What is an eating disorder

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    Blog posted on : 02-12-2021

    What is an eating disorder

    An eating disorder is diagnosed when unhealthy eating habits, such as food restriction, binge eating, and purging, are sustained and severe enough to harm a person's physical and mental health. The most common eating disorders are:

     

    • Anorexia nervosa: Anorexia is characterized by severe food restriction, dangerously low body weight, extreme exercise, and a distorted body image.
    • Bulimia nervosa: Bulimia is characterized by out-of-control eating that is compensated for by purging, fasting, or extreme exercise designed to maintain weight.
    • Binge eating disorder: Someone having this type of eating disorder mostly consumes large amount of food in very short periods of time.

    Who is at risk?

    Young college-age women are at higher risk, but men are also affected. Between 10 and 20 percent of college-age women, and 4 to 10 percent of college-age men, have an eating disorder.

    Eating disorders can have a severe impact on physical health, with effects ranging from tooth decay to fatal heart attacks. Those with an eating disorder often struggle with isolation, depression, and anxiety, and many also engage in self-injurious behaviors such as cutting themselves. They are also significantly more likely to attempt suicide or commit suicide.

     

    Dieting may be a precursor to the disorder like this.   

    The National Eating Disorders Association reports that 35 percent of "normal" dieters progress to an unhealthy diet, which can include fad diets, fat, dairy, or gluten restriction, and more serious manifestations such as exercise. Excessively, abusing laxatives, bingeing or purging. Of these people, 20 to 25 percent develop eating disorders.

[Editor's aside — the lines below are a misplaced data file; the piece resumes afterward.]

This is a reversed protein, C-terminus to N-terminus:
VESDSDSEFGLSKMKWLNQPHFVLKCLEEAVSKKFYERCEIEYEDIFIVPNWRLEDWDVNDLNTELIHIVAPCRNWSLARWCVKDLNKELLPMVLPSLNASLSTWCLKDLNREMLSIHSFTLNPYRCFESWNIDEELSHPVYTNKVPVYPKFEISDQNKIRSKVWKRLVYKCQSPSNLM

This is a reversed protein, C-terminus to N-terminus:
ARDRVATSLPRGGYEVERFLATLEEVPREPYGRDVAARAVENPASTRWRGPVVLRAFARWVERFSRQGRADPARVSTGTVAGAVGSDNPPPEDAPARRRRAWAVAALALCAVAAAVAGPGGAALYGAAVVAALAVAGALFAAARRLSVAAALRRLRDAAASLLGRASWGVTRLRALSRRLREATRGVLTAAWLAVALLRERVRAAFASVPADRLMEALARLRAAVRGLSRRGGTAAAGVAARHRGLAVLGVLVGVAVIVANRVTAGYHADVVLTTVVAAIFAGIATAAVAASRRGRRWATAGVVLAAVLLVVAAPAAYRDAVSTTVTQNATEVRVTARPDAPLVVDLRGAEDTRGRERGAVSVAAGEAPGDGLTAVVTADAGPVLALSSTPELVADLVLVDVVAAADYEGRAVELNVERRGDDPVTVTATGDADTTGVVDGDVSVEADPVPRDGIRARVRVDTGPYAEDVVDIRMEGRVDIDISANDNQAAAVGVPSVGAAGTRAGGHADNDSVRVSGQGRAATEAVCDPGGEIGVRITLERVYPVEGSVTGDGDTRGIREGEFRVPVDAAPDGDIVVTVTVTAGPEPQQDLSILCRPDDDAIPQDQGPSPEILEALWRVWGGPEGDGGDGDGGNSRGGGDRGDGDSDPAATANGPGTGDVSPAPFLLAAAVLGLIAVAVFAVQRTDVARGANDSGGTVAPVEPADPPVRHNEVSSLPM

Why are eating disorders common in college?

    College can be what experts call a "perfect storm" for eating disorders. Why?

     

    • New stressors: A major trigger for eating disorders occurs when old anxieties meet new pressures that are difficult to handle. A student coming from the supportive family life she had during high school may find the challenges of college life overwhelming: increased workload, less structure, an unfamiliar roommate. If you are battling pre-existing vulnerabilities, such as low self-esteem, anxiety, or poor body image, the need to feel in control over a stressful environment can be channeled through food restriction, excessive exercise, and an unhealthy focus on body weight.
    • Social pressures: Making new friends and living with peers instead of parents for the first time is a long-awaited part of college life, but it can spell danger for young people who are at higher risk for developing eating disorders. If friends or roommates become obsessed with being overweight, or engage in dangerous behaviors like a rigorous diet or excessive exercise, it can be very easy to fall into that same pattern.
    • Lack of supervision: The independence that comes with living outside the home can also trigger eating problems. The college is famous for its midnight pizza deliveries, all-you-can-eat dining rooms, and the dreaded 15 pounds of freshman weight gain (known as "freshman 15"). An unhealthy diet can wreak havoc on self-esteem. Dangerous dieting behaviors that would have turned on the warning lights at home often go unnoticed in the chaos of college dorm life.

    What to watch out for